Excerpt from the Proceed**in**gs **of** the COMSOL Multiphysics User's Conference 2005 BostonThe doma**in** **in**cludes two electrodes withproperties **of** tungsten, an arc tube with properties **of****quartz**, **and** an enclosed gas with properties **of****mercury** vapor.A mesh **of** 2484 first-order Lagrangian elementsis used **and** shown **in** Figure 2. Ref**in**ement aroundthe electrodes is needed to help assure convergence,as the spatial temperature gradients are steepest there.Figure 2: Mesh for the gas, electrodes, **and** arctubeSome approximations are used here to simplifythe problem:• Although HID lamps run on alternat**in**gcurrent, the FEMLAB model isconstructed for direct current so that asteady simulation can be performed.• Radiation is characterized as a localtemperature-dependent loss term **in** theElenbaas-Heller (energy) equation. Thenon-local effect **of** absorption isneglected **in** the model.• Heat transfer between the gas **and** theelectrodes is mischaracterized **in** themodel as pure **heat** conduction. In HIDlamps, there is a non-neutral plasmas**heat**h near each electrode **in** whichmany more processes govern the **heat**transfer – all **of** these additionalprocesses are neglected **in** the model.• Spatial pressure variation is **in**corporatedfor buoyancy, but neglected **in** the idealgas law.• Although compressibility is **in**cluded **in**the mass cont**in**uity equation, it isneglected **in** the viscous stress terms **of**the **momentum** equations. We assumethat stresses associated with dilitation aresmall compared with stresses associatedwith shear.The ma**in** aspects **of** the mathematical formulation**of** the problem are as follows: The govern**in**gequations are those **of** natural convection coupledwith **heat** transfer **and** electrical current cont**in**uity 2,3,4 .For velocity vector u r , gas density ρ , **and** pressurep , the steady **momentum** equations **in** the radial ( r )**and** vertical ( z ) directions are expressed **in** vectorform asr r r r r r r rρu ∇ u =− ∇{p −{ρg +∇ ( μ∇u).123 14243 (1)convectionpressuregradientbuoyancyviscous stressThe steady, compressible mass cont**in**uity equation isr r∇ ( ρu ) = 0.(2)Velocity boundary conditions are no-slip **and**impermiability at all solid surfaces, **and** naturalsymmetry conditions along the axis. Because thespatial pressure variation is smaller than the lamppressure by 5 orders **of** magnitude, pressure isassumed to be contant **in** the ideal gas law which thenpecomesρ T = constant.(3)For electrical potential φ **and** temperature T , theenergy balance **in** the gas is expressed by theElenbaas-Heller equation:r r r r rρcu∇ T=∇ κ∇ T + σ ∇φ− q2( ) {radp14243 14243 123convection conduction electrical**heat** sourceradiation**heat** s**in**k(4)Heat also conducts through the arc tube **and**electrodes with the steady **heat**-condcution equation,us**in**g thermal conductivities that are appropriate to**quartz** **and** tungsten respectively. Heat leaves thesystem with the Stefan-Boltzmann law as theboundary condition on the outer arc-tube surface. Asmall amount **of** **heat** also conducts away from theouter electrode ends, us**in**g a semi-empirical mixedboundary condition. The source **and** s**in**k terms **of**Eq. (4) are very strong functions **of** temperature,because **of** the temperature dependence **of** electricalconductivity σ **and** volumetric radiation qrad. For apure **mercury** lamp runn**in**g at 3.78 atm **of** pressure,these terms are approximated **in** the model with thefollow**in**g semi-empirical expressions: 50.75 −55820/Tσ = 1070 T e ,142.69×10(5)−86000/Tq = e .radTThe electrical potential φ (which is also voltage) isdeterm**in**ed from the current cont**in**uity equation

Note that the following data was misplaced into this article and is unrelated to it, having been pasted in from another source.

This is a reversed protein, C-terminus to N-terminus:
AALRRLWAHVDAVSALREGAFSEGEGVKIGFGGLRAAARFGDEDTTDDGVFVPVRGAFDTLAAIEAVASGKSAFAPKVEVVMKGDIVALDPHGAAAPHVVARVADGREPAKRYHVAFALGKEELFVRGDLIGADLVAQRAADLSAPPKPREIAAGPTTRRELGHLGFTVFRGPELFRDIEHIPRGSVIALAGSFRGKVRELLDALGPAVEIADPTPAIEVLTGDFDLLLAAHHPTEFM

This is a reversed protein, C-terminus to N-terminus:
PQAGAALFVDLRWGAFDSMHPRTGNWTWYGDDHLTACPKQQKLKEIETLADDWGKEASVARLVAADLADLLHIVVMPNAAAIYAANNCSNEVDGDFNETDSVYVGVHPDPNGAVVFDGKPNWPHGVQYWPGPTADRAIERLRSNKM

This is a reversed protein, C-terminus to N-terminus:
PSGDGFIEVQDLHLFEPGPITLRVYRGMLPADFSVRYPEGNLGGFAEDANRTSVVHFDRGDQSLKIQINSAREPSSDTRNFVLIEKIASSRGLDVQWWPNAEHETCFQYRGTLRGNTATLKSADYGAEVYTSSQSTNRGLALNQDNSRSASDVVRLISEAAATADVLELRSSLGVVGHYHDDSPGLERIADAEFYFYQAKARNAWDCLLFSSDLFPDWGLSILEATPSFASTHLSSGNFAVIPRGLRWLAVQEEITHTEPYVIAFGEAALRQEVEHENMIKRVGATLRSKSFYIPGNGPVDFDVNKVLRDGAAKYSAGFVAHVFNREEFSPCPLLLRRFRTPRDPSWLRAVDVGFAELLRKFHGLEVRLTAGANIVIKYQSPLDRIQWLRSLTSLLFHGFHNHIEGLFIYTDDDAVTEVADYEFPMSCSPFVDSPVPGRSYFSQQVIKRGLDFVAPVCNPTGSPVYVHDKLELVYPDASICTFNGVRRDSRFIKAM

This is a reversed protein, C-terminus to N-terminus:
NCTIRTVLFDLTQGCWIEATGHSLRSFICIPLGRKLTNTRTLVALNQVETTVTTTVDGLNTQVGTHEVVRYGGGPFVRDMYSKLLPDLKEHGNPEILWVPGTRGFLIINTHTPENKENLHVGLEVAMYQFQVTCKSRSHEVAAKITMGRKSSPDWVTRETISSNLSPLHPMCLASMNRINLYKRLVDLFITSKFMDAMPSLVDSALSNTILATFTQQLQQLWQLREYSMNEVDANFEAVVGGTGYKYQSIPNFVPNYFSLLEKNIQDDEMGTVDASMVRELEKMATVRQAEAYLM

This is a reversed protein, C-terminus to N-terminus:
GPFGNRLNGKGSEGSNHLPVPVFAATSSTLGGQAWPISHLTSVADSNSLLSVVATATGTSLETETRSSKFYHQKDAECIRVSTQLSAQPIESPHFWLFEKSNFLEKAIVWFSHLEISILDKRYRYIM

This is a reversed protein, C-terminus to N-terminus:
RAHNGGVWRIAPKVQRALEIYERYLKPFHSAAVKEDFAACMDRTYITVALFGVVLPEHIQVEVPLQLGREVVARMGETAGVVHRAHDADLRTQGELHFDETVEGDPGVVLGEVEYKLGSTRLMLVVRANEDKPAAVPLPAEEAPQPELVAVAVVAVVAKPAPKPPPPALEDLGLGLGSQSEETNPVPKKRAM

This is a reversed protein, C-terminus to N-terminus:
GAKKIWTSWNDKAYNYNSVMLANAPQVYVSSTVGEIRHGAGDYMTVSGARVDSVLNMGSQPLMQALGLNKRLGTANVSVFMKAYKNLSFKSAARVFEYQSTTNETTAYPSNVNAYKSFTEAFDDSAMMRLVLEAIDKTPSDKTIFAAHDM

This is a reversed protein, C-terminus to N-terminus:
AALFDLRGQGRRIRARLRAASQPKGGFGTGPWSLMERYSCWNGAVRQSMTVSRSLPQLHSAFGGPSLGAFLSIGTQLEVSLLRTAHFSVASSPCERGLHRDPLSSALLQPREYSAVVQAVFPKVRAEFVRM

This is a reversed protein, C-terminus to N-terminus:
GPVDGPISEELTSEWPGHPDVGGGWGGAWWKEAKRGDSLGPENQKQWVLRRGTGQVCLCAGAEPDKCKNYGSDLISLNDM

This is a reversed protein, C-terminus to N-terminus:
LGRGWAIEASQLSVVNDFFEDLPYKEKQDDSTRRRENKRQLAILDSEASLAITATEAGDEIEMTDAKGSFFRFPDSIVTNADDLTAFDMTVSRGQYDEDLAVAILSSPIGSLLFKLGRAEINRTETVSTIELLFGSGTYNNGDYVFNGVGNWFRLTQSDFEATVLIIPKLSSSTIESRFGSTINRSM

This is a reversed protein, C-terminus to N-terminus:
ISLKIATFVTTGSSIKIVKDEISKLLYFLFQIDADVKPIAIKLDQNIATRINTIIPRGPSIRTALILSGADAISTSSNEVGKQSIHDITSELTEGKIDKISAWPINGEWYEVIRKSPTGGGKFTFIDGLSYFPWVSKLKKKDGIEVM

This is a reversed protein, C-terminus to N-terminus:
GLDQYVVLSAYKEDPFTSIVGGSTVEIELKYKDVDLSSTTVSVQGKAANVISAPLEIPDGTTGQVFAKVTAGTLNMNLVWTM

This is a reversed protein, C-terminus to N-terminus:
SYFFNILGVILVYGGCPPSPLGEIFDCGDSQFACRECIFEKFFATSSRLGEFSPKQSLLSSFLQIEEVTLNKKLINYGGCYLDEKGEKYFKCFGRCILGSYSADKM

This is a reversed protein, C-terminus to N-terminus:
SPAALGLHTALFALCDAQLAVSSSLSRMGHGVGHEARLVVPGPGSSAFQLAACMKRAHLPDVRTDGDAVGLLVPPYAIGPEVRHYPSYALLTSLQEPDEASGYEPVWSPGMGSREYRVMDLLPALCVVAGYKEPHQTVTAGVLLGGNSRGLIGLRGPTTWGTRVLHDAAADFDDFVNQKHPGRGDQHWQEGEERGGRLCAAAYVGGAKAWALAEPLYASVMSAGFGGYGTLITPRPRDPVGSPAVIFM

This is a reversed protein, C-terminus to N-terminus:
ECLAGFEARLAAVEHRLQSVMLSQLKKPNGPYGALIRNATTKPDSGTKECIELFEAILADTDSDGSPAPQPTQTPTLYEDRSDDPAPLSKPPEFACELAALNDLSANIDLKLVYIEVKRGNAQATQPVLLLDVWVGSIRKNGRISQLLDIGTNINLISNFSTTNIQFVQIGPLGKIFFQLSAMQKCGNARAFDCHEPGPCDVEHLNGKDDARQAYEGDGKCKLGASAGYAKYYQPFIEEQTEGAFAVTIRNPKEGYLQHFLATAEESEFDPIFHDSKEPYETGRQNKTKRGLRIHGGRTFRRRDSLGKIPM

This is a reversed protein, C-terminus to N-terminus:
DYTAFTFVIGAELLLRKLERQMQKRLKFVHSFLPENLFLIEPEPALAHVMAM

Excerpt from the Proceed**in**gs **of** the COMSOL Multiphysics User's Conference 2005 Bostonr r∇ ∇ =( σ φ) 0,(6)with a coupl**in**g to the temperature through theelectrical conductivity σ . The boundary conditionson φ are no-flux along the **in**ner arc-tube surface **and**lamp axis, **and** constant values at the electrodes.These electrode values impose a voltage differenceacross the lamp which drives the Elenbaas-Hellerequation through the **heat**-source term **of** Eq. (4).Mathematically, the electrode values **of** φ aredeterm**in**ed by allow**in**g them to float to whatevervalue enables the satisfaction **of** the global **in**tergralconstra**in**tr 2P= σ ∇φdV,∫Lamp(7)where P = 175 W is the specified power **of** thelamp.Equations (1)-(6) are recast **in** a form with alldimensionless variables, **and** then implemented **in**FEMLAB us**in**g its general form. This dimensionlessformulation is straightforward except for thetreatment **of** the potential φ . Here a dimensionlessvariable φ % is def**in**ed by scal**in**g the potential with itsunknown value at the electrodes. This way, theelectrode boundary conditions on the dimensionless% . Then% φ are the simple Dirichlet condition φ =± 1the **in**tegral constra**in**t **of** Eq. (7) is imposed us**in**g the**in**tegration coupl**in**g variable feature, **and** is then usedto determ**in**e the dimensionless parameter thatprecedes the **heat**-source term **in** the dimensionlessversion **of** Eqs. (4). The dimensionless system coded**in**to FEMLAB is a full mathematical equivalent toEqs. (1) - (7).3 Convergence **and** model outputBecause **of** the coupl**in**g **and** strong temperaturedependence **of** the electrical conductivity σ **and** theradiation qrad, some care is required **in** the **in**itialconditions to obta**in** convergence. Convergence isobta**in**ed by build**in**g up the computation **in** 3 stages,each comput**in**g a larger portion **of** the fully-coupledproblem. All **of** this is programmed **in** a MATLAB.m file. The **in**itial fields are a quiescent velocityfield, a gas temperature pr**of**ile that is parabolic **in** theradial direction, **and** a potential pr**of**ile that is l**in**ear**in** the axial direction. The first stage is to solve Eq.(6) (current cont**in**uity) for the potential φ with allother variables held fixed. In the second stage, theoutput **of** the first stage is fed **in**to a coupled,unsteady simulation **of** Eqs. (4) **and** (6) together, withthe **momentum** **and** mass cont**in**uity equations stillheld fixed with zero velocity field. This pair **of**equations is run until the solution for temperature T**and** potential φ is approximately steady. The thirdstage is to solve the full coupled set **of** equations **in** asteady simulation, start**in**g from the output **of** thesecond stage. For this stage, the model must beconverted from the general form to the weak form, toassure that FEMLAB **in**cludes Eq. (7) when itcomputes the Jacobian. This nonlocal Jacobianmakes the simulation rather computationally**in**tensive. Nevertheless, the simulation with all 3stages reaches a fully-coupled steady solution **in** justunder 2 m**in**tues.The primary output **of** the simulation is atemperature **and** velocity map, as shown **in** Figure 3.Figure 3: Temperature pr**of**ile with velocityvectors. Spatial dimensions are normalized by thearc-tube **in**ner radius.The radial temperature gradient gives rise to a densitygradient, which makes the gas **in** the center muchlighter than the gas near the walls. This creates abuoyancy force which makes the gas rise **in** the center**and** fall along the arc-tube wall.Halfway between the electrodes, the temperature**and** velocity pr**of**iles are shown **in** Figure 4 **and**Figure 5 respectively.